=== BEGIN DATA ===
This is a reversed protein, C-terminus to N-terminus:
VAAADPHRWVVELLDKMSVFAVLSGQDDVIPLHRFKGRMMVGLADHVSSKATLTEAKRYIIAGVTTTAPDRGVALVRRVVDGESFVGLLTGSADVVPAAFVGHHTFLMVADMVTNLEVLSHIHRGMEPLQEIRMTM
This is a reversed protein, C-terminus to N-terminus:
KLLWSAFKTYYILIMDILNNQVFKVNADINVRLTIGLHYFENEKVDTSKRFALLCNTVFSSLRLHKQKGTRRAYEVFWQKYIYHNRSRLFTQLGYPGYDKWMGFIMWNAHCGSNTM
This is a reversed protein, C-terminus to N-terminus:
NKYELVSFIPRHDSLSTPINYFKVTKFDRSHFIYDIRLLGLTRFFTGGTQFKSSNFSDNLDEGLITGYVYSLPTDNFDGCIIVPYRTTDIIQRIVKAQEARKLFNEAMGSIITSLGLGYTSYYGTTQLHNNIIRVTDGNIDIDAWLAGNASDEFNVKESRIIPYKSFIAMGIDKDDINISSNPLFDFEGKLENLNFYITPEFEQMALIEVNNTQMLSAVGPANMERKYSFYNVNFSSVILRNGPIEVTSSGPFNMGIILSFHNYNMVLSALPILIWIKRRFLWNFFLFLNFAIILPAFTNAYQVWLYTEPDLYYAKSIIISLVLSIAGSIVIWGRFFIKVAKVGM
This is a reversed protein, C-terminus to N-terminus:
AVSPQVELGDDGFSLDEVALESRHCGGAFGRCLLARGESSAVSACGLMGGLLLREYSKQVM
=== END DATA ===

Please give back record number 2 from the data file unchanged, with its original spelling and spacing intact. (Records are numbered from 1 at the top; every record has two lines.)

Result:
This is a reversed protein, C-terminus to N-terminus:
KLLWSAFKTYYILIMDILNNQVFKVNADINVRLTIGLHYFENEKVDTSKRFALLCNTVFSSLRLHKQKGTRRAYEVFWQKYIYHNRSRLFTQLGYPGYDKWMGFIMWNAHCGSNTM